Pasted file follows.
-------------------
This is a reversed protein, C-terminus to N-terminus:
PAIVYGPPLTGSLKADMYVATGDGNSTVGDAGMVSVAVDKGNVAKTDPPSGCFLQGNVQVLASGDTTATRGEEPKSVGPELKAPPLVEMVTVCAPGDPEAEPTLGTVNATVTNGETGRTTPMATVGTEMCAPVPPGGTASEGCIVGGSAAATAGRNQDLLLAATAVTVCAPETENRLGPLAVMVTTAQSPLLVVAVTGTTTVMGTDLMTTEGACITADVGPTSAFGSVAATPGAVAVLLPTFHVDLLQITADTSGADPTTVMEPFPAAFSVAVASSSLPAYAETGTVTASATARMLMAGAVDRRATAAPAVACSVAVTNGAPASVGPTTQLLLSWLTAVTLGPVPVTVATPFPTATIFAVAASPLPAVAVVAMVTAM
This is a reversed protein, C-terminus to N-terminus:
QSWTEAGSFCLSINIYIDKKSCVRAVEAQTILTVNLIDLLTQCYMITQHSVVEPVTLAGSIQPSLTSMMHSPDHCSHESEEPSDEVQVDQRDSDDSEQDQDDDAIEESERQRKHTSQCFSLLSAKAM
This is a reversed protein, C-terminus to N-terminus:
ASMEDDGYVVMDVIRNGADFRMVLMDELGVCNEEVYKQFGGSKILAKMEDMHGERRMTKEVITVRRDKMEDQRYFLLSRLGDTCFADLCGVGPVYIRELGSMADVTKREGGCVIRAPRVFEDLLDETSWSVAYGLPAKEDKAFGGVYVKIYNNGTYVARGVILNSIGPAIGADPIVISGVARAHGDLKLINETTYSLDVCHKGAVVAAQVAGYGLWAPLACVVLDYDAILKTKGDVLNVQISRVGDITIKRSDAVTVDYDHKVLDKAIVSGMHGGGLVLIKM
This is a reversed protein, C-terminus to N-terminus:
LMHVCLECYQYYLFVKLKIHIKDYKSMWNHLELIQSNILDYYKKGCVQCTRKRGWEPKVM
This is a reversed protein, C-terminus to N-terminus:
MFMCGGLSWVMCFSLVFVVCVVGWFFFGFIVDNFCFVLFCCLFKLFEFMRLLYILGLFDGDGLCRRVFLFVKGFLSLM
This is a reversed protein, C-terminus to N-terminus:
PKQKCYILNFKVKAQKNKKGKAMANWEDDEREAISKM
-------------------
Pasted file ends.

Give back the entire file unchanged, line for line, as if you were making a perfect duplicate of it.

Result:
This is a reversed protein, C-terminus to N-terminus:
PAIVYGPPLTGSLKADMYVATGDGNSTVGDAGMVSVAVDKGNVAKTDPPSGCFLQGNVQVLASGDTTATRGEEPKSVGPELKAPPLVEMVTVCAPGDPEAEPTLGTVNATVTNGETGRTTPMATVGTEMCAPVPPGGTASEGCIVGGSAAATAGRNQDLLLAATAVTVCAPETENRLGPLAVMVTTAQSPLLVVAVTGTTTVMGTDLMTTEGACITADVGPTSAFGSVAATPGAVAVLLPTFHVDLLQITADTSGADPTTVMEPFPAAFSVAVASSSLPAYAETGTVTASATARMLMAGAVDRRATAAPAVACSVAVTNGAPASVGPTTQLLLSWLTAVTLGPVPVTVATPFPTATIFAVAASPLPAVAVVAMVTAM
This is a reversed protein, C-terminus to N-terminus:
QSWTEAGSFCLSINIYIDKKSCVRAVEAQTILTVNLIDLLTQCYMITQHSVVEPVTLAGSIQPSLTSMMHSPDHCSHESEEPSDEVQVDQRDSDDSEQDQDDDAIEESERQRKHTSQCFSLLSAKAM
This is a reversed protein, C-terminus to N-terminus:
ASMEDDGYVVMDVIRNGADFRMVLMDELGVCNEEVYKQFGGSKILAKMEDMHGERRMTKEVITVRRDKMEDQRYFLLSRLGDTCFADLCGVGPVYIRELGSMADVTKREGGCVIRAPRVFEDLLDETSWSVAYGLPAKEDKAFGGVYVKIYNNGTYVARGVILNSIGPAIGADPIVISGVARAHGDLKLINETTYSLDVCHKGAVVAAQVAGYGLWAPLACVVLDYDAILKTKGDVLNVQISRVGDITIKRSDAVTVDYDHKVLDKAIVSGMHGGGLVLIKM
This is a reversed protein, C-terminus to N-terminus:
LMHVCLECYQYYLFVKLKIHIKDYKSMWNHLELIQSNILDYYKKGCVQCTRKRGWEPKVM
This is a reversed protein, C-terminus to N-terminus:
MFMCGGLSWVMCFSLVFVVCVVGWFFFGFIVDNFCFVLFCCLFKLFEFMRLLYILGLFDGDGLCRRVFLFVKGFLSLM
This is a reversed protein, C-terminus to N-terminus:
PKQKCYILNFKVKAQKNKKGKAMANWEDDEREAISKM